Federal Judge Blocks Major Provision of Texas Anti-Abortion Law

HUGE news from Texas yesterday, as the mega-controversial HB2, Texas’ 2013 law which was set to close all but 7 comprehensive women’s health facilities in the state, is given a major rebuke.  Here’s the story from the Houston Chronicle

AUSTIN – A federal judge struck down a key piece of Texas’s tough new abortion law Friday afternoon, just three days before its implementation was expected to force all but seven clinics in the state to close.

U.S. District Judge Lee Yeakel ruled that requiring abortion facilities to comply with the standards of ambulatory surgical centers would reduce access so much that it would put an unconstitutional burden on Texas women seeking the procedure.

“The ambulatory-surgical-center requirement is unconstitutional because it imposes an undue burden on the right of women throughout Texas to seek a previabilty abortion,” Yeakel ruled, blocking enforcement of the requirement scheduled to take effect Monday.

The ruling represents a major victory for a coalition of abortion providers who challenged the law, but it may be a short-lived triumph. The case is expected to be appealed, and the providers will have to hope to avoid a repeat of last fall, when Yeakel struck down a different part of the law only to have his decision quickly reversed by the Fifth Circuit of the U.S. Court of Appeals.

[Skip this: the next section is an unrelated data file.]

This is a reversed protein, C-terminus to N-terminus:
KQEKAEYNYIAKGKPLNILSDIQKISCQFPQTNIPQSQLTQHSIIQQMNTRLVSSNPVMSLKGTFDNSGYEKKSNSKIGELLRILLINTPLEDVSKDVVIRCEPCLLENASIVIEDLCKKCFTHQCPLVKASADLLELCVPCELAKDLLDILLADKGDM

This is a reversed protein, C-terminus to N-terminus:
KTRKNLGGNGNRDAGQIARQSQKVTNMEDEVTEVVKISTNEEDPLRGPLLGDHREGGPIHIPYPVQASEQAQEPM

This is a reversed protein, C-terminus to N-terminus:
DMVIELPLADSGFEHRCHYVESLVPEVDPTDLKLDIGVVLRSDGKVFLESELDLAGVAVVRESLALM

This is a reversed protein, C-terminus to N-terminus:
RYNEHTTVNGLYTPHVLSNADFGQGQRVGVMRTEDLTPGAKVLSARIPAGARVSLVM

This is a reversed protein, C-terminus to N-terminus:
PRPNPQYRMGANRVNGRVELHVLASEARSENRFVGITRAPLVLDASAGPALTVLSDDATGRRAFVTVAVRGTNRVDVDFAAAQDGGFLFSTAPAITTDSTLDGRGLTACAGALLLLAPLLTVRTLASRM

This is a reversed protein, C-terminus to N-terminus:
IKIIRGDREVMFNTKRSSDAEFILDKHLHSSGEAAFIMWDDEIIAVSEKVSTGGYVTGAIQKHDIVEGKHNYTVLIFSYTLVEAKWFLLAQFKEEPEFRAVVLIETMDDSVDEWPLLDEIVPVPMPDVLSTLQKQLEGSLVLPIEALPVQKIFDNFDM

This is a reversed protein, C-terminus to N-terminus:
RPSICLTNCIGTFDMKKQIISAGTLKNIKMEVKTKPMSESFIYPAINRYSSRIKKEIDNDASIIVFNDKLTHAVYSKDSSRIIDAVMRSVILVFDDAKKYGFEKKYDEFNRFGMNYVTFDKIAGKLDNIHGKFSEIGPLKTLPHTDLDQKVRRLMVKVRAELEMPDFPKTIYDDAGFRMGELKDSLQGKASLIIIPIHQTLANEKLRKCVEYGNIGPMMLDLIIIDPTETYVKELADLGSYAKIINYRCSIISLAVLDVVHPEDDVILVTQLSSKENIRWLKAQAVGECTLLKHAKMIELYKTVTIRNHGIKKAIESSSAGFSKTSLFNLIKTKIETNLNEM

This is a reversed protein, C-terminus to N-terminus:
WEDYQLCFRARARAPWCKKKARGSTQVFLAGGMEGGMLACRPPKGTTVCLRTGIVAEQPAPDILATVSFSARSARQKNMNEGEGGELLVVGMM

Ultimately, both cases could end up before the U.S. Supreme Court.

Who knows what the Fifth Circuit Court of Appeals will do at this point.  But it is good to know that the lower court has once again sided with the right of Texas women to have the healthcare that they choose.

Everyone is fixated strictly on the abortion aspect of these cases… HB2’s whole purpose was to virtually eliminate abortion in only the largest of Texas cities.  But just as important here is the fact that these clinics offer comprehensive healthcare in their communities… not just abortions.  If these doctors have to shut their doors, it endangers the very lives of Texas women.  Without a community health provider to go to, are these women supposed to just put off their yearly check-ups?  Does the legislature expect someone living in McAllen or Pharr to make an expensive trip to San Antonio every year just for a well-woman exam?

It’s these very arguments that Democrats in the Texas legislature made sure to point out last summer as HB2 was being hotly debated, almost crafting a court case against the law before it was even passed. Hopefully the Fifth Circuit will look at all the evidence as well if this decision is appealed.  But for now, Texas women can be thankful that some clinics will remain open.

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